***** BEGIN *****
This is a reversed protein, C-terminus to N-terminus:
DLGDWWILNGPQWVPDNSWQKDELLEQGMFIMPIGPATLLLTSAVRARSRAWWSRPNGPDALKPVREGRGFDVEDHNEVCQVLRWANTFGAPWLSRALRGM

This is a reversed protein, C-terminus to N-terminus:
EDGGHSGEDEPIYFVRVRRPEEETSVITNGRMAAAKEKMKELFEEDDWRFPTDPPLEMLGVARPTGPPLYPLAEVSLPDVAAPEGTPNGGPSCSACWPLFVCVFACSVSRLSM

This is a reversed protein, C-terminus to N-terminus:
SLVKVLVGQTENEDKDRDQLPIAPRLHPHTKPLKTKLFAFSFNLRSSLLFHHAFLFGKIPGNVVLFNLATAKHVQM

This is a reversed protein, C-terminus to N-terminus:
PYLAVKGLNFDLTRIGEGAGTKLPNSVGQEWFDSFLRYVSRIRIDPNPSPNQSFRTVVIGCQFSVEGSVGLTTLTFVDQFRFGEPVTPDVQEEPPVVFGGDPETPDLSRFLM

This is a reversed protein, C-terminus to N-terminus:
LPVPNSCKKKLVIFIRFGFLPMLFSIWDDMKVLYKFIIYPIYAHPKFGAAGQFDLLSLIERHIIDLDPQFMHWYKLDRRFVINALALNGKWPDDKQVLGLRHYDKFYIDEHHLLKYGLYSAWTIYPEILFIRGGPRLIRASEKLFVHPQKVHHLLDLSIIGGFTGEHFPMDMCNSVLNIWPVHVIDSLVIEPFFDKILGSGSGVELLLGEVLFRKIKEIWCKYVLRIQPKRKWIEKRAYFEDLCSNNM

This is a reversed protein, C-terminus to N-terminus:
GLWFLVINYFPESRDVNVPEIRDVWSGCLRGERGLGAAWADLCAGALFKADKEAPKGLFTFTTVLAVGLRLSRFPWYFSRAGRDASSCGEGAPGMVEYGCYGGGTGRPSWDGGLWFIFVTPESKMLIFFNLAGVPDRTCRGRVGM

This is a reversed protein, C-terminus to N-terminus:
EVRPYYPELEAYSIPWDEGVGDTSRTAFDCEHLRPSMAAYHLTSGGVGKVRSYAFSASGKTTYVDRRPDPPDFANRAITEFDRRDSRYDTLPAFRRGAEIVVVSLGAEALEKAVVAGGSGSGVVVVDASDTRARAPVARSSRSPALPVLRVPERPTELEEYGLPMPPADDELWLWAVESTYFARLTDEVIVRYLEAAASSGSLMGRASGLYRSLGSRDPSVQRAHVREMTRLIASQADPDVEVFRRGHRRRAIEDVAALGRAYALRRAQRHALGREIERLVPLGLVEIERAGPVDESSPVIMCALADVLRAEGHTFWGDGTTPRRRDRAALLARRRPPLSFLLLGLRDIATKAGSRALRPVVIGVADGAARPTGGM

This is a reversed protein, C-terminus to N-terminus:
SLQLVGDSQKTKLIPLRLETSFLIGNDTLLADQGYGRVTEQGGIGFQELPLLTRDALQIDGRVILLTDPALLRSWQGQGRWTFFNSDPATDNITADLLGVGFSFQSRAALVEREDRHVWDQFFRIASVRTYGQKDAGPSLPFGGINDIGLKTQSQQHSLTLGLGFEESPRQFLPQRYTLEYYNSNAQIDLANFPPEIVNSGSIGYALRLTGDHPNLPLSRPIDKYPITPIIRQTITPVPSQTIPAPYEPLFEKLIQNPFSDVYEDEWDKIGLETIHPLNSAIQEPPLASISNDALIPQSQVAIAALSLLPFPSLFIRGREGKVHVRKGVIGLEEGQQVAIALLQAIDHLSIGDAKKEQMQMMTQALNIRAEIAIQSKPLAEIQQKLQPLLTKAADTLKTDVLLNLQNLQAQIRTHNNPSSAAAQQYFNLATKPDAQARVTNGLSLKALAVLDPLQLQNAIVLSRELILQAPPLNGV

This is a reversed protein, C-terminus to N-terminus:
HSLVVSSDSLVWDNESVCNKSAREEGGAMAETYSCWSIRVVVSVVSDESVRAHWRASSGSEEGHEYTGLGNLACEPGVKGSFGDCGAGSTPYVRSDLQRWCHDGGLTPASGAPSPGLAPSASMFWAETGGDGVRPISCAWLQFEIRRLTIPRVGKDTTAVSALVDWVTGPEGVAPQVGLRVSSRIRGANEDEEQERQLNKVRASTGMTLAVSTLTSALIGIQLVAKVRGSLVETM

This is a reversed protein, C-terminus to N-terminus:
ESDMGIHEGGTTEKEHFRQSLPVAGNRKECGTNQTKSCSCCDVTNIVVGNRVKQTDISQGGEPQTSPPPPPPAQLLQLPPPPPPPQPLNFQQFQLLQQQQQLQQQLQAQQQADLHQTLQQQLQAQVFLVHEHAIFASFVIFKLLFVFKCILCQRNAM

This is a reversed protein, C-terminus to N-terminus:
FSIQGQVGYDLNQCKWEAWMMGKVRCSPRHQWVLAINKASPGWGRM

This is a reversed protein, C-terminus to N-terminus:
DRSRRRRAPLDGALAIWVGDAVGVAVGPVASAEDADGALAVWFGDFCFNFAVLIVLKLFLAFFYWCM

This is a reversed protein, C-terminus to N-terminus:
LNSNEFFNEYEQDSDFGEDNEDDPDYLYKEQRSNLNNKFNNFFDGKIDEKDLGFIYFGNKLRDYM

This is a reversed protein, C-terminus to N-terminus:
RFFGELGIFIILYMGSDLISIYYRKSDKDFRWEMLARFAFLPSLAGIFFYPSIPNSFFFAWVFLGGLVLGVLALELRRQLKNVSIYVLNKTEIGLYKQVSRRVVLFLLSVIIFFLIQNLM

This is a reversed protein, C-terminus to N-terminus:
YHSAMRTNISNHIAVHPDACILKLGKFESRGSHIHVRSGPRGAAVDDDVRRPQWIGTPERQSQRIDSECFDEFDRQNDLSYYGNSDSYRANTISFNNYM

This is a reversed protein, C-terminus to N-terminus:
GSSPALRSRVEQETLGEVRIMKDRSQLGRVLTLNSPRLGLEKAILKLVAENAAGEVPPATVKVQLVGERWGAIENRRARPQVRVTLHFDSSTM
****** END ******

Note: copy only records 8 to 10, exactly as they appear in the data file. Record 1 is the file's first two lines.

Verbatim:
This is a reversed protein, C-terminus to N-terminus:
SLQLVGDSQKTKLIPLRLETSFLIGNDTLLADQGYGRVTEQGGIGFQELPLLTRDALQIDGRVILLTDPALLRSWQGQGRWTFFNSDPATDNITADLLGVGFSFQSRAALVEREDRHVWDQFFRIASVRTYGQKDAGPSLPFGGINDIGLKTQSQQHSLTLGLGFEESPRQFLPQRYTLEYYNSNAQIDLANFPPEIVNSGSIGYALRLTGDHPNLPLSRPIDKYPITPIIRQTITPVPSQTIPAPYEPLFEKLIQNPFSDVYEDEWDKIGLETIHPLNSAIQEPPLASISNDALIPQSQVAIAALSLLPFPSLFIRGREGKVHVRKGVIGLEEGQQVAIALLQAIDHLSIGDAKKEQMQMMTQALNIRAEIAIQSKPLAEIQQKLQPLLTKAADTLKTDVLLNLQNLQAQIRTHNNPSSAAAQQYFNLATKPDAQARVTNGLSLKALAVLDPLQLQNAIVLSRELILQAPPLNGV

This is a reversed protein, C-terminus to N-terminus:
HSLVVSSDSLVWDNESVCNKSAREEGGAMAETYSCWSIRVVVSVVSDESVRAHWRASSGSEEGHEYTGLGNLACEPGVKGSFGDCGAGSTPYVRSDLQRWCHDGGLTPASGAPSPGLAPSASMFWAETGGDGVRPISCAWLQFEIRRLTIPRVGKDTTAVSALVDWVTGPEGVAPQVGLRVSSRIRGANEDEEQERQLNKVRASTGMTLAVSTLTSALIGIQLVAKVRGSLVETM

This is a reversed protein, C-terminus to N-terminus:
ESDMGIHEGGTTEKEHFRQSLPVAGNRKECGTNQTKSCSCCDVTNIVVGNRVKQTDISQGGEPQTSPPPPPPAQLLQLPPPPPPPQPLNFQQFQLLQQQQQLQQQLQAQQQADLHQTLQQQLQAQVFLVHEHAIFASFVIFKLLFVFKCILCQRNAM